“It’d be weird, it’d be disrespectful—it’s not like [me and Randy] are in the closet,” says Robinson. “If I’m on a dating show, people would be like, ‘What the fuck?’ And also, their show [would look] fake, so it wouldn’t help the show. The contestant days are done. … I’m an actor, I can improv, and I love doing those shows, but I’m not a fake person in real life.”
Ideally, this is the preferred trajectory for the reality-show star. Get in and get out, with minimal embarrassment, a boatload of cash and maybe end up falling in love with a chokehold artist along the way. Josie Goldberg was not as lucky. She ended up in the industry shortly after failing out of graduate school (she tells me her big break was when a casting director noticed her on the Jewish dating app JDate), and quickly found herself as a fixture on the fabulously dadaistic Farmer Wants a Wife—in which clueless city girls compete for the love of a hunky farm boy. From there, it was Millionaire Matchmaker, the immediately forgotten Battle of the Bods, something called American Nudist—you know the drill.
Her real star-making moment came on a 2010 episode of Dr. Phil, where she graciously and intentionally dehumanizes herself for everyone to see. The episode was called “Spoiled and Entitled,” focusing on women who supposedly exceed in those two traits, and Josie Goldberg was more than happy to be a terrible person for 22 minutes. She was racist, borderline anti-Semitic and tailor-fucking-made for daytime-TV scolding from a pop-psychologist. She knew the game, and got herself invited back two more times.
This is the part of reality TV most of us can’t stomach. I can’t even imagine what it must be like to happily indulge the ugliest parts of yourself, to out-petty everyone else in the room, to settle on a persona and put in the work to make sure everyone in America hates you. “I’m Josie, I’m spoiled and entitled, and there’s nothing wrong with that,” she says at the top of her Dr. Phil segment. True words spoken by someone who was willing to do whatever it took to sit on that couch.
“The only time it was really hard for me was when I wasn’t producing shows or moving forward,” says Goldberg, when I ask her how she found it within herself to be hated. “When I was moving forward … I didn’t care what people thought of me because I was in magazines, and my IMDb was always top of the line.”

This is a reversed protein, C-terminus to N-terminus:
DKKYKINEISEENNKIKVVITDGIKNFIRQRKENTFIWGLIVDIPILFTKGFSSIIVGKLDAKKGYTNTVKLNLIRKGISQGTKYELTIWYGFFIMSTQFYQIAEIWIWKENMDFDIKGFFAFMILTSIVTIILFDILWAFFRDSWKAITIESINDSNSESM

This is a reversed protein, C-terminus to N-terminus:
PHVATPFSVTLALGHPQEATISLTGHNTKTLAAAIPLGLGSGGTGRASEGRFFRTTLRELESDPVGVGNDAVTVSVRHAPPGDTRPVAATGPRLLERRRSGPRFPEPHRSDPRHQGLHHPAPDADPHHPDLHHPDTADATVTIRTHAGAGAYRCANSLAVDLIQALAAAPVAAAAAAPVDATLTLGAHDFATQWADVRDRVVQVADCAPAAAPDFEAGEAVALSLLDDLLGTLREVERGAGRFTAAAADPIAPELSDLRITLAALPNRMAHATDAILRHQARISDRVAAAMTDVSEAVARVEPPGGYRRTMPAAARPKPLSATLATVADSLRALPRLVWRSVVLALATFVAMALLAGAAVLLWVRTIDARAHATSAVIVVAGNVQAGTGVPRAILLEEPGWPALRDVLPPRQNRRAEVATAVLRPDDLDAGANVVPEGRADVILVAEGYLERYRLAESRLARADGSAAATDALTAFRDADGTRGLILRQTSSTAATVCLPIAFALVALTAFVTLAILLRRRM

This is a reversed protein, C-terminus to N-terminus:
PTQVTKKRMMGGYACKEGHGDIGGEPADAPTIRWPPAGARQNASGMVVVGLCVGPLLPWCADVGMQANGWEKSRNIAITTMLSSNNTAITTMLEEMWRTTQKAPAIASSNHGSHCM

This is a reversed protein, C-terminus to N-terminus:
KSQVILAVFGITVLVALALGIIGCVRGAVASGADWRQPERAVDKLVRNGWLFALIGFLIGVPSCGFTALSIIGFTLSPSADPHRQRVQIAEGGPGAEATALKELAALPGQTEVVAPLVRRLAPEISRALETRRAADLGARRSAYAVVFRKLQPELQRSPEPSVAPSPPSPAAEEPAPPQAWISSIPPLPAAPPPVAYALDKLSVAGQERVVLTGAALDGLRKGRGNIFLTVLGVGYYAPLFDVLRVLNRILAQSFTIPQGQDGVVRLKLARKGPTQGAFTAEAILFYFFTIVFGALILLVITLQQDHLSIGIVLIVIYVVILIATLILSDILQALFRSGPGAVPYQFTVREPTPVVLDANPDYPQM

They say, ‘Get rich, or die trying.’ I’m not trying to get rich, but I’m trying to find my niche.
“At the end of the day, you say, ‘Well, maybe people [are saying these hurtful things] because where’s the end result?’” says Goldberg. “But I’m a closer. I own race horses, and my race horses close at the last second. God seems to bless me when I’m really down. I’m a tough competitor, and I’m going to keep fighting until I die. They say, ‘Get rich, or die trying.’ I’m not trying to get rich, but I’m trying to find my niche. … The best is yet to come.”Perhaps someday, Josie Goldberg will find her niche. Hopefully, somewhere more glamorous; hopefully, somewhere with less shame. An actress or a model, or someplace in between.
But perhaps, the one way you truly win in reality television is when you turn the other cheek and embrace a merciful life as a civilian. Adrianne Curry proudly tells me that she’s living in what she describes as a “retirement community,” baked somewhere deep in the Arizona desert. “I ran the fuck away from Hollywood two years ago,” she says. “I wasn’t finding any happiness in it … the whole game, I was just tired.”
Believe it or not, right now she’s selling Avon. Yeah, you know, the beauty-product line. It was a comedy of errors. Curry needed surgery to remove a benign tumor, and her doctor prescribed her a dosage of Percocet for her recovery. While she was blasted out her mind, she turned on Edward Scissorhands, and signed up to be an Avon sales rep. After four months on the job, Curry says she’s was already No. 28 in the country. The former Ms. Brady, the former Queen of VH1, living in the middle of nowhere and selling makeup on the internet. Finally, a real chance of happiness. On her own terms, with no cameras in the room. Maybe that kind of mundanity sounds maddening, but remember, you didn’t spend the entirety of your 20s on a reality show.
“People ask me, ‘Do you miss this, do you miss that?’ I’ve done so many interviews, I’ve done so many red carpets—I feel like I’ve done it all,” she says. “I’m so stoked to live a normal life.”